Portrait of Dr Romina Vuono

Dr Romina Vuono

Lecturer in Biological Sciences/Neurosciences and Brain Diseases


Dr Romina Vuono obtained her first degree (Laurea Magistrale) in Biological Science at the University of Calabria (Italy) in 2003 and MSc (2nd level) in Biotechnology in 2005. Following this, Romina completed her PhD in Molecular Bio-Pathology (Neuroscience) at the same University in 2009. Her PhD thesis focused on the molecular effect of two novel tau mutations identified in a patient with Frontotemporal Dementia. Whilst at the University of Calabria, she was also Teaching Assistant for the Molecular Biology (Biological Sciences degree) and Biotechnology (Biotechnology, MSc 2nd level) courses.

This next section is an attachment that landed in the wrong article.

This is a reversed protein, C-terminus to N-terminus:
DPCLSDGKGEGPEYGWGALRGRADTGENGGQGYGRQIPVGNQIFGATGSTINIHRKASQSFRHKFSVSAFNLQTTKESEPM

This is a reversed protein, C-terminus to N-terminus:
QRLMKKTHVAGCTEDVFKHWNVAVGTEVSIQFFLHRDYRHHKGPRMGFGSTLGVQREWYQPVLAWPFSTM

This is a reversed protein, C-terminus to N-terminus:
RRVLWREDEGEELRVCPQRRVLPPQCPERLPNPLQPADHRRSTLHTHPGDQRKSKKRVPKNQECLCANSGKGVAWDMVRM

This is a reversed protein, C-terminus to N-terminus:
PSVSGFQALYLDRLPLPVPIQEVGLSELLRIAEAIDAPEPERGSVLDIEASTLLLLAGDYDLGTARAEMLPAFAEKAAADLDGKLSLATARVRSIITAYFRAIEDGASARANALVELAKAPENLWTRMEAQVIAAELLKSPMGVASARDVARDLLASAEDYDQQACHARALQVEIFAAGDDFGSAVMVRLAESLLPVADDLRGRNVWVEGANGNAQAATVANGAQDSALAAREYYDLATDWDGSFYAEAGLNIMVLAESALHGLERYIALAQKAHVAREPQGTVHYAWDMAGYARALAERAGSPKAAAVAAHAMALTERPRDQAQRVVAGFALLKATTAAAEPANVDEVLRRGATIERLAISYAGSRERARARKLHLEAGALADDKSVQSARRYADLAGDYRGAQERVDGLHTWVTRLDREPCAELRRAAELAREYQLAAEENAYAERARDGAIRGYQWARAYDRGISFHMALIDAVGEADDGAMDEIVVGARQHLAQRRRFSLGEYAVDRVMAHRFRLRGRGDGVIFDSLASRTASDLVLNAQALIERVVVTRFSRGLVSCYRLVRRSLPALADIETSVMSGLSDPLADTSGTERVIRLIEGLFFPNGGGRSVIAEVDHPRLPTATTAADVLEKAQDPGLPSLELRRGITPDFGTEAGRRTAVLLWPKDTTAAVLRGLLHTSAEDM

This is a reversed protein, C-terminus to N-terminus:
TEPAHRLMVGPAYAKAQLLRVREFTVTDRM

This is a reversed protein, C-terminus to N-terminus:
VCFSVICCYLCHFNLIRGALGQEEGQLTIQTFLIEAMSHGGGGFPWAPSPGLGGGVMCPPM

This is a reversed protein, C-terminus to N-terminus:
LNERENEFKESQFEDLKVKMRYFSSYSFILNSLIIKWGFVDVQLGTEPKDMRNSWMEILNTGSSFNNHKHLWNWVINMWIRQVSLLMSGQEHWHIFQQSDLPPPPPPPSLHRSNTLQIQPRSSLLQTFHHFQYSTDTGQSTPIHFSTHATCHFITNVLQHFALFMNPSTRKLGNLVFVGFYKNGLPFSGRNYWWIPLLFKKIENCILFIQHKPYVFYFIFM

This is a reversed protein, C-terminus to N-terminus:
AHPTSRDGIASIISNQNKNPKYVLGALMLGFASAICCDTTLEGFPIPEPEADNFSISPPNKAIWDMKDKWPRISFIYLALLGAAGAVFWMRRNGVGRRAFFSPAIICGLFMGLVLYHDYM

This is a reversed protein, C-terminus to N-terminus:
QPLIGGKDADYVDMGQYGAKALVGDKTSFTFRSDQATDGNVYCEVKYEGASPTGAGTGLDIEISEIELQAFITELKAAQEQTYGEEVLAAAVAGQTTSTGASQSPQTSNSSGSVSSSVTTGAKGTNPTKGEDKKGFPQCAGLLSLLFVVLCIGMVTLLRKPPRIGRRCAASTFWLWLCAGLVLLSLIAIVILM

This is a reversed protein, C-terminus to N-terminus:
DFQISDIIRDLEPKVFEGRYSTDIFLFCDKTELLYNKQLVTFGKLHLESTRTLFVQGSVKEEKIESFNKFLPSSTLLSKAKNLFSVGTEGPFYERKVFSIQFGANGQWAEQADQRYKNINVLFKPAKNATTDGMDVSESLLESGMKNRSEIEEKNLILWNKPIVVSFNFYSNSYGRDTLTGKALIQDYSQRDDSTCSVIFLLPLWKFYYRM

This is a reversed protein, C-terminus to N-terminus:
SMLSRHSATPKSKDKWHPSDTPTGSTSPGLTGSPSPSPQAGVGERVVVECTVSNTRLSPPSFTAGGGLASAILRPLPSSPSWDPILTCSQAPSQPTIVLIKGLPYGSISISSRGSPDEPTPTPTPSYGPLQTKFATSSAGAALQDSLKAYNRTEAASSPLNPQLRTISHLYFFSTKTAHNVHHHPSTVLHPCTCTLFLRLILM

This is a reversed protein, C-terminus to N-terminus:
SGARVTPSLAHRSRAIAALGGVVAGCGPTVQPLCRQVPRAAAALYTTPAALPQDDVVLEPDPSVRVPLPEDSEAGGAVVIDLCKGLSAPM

In early 2010, Romina moved to the University of Cambridge and spent 9+ years at the Department of Clinical Neurosciences where she gained a wide experience across the basic and clinical neurosciences. Her post-doctoral research focused mainly on a) the role of tau in Huntington’s disease (HD), showing for the first time a novel role of tau in the pathogenic process and clinical expression of HD, and b) the sleep and circadian phenotype of patients with early-stage Parkinson’s disease (PD). She also contributed to several projects looking at TREM2 as a major determinant of Alzheimer’s disease pathology in Down Syndrome. Beside this, she has been involved in many international collaborations such as the European Consortia (TRANSEURO and NeuroStemCellRepair) looking at the pathology across the PD and HD brain using high throughput technology platforms (Tissue Microarrays) to identify new genetic modifiers. More collaborative external research was conducted with the Laboratories of Stem Cell Biology and Pharmacology of Neurodegenerative Disease (University of Milan, Milan, Italy), Stem Cell Neurobiology (Karolinska Institutet, Stockholm, Sweden) and the Department of Experimental Medical Science (Wallenberg Neuroscience Center, Lund, Sweden). The above collaborations focused on stem cell work and in particular on 1) the use of foetal tissues to derive cortical and striatal neurons to understand the molecular and functional definition of the developing human striatum; 2) the development of a protocol for the differentiation of midbrain dopaminergic neurons - using human foetal mesencephalic tissue - to be transplanted in patients with PD; 3) culturing human adult skin fibroblasts in order to derive neurons modelling brain diseases in vitro.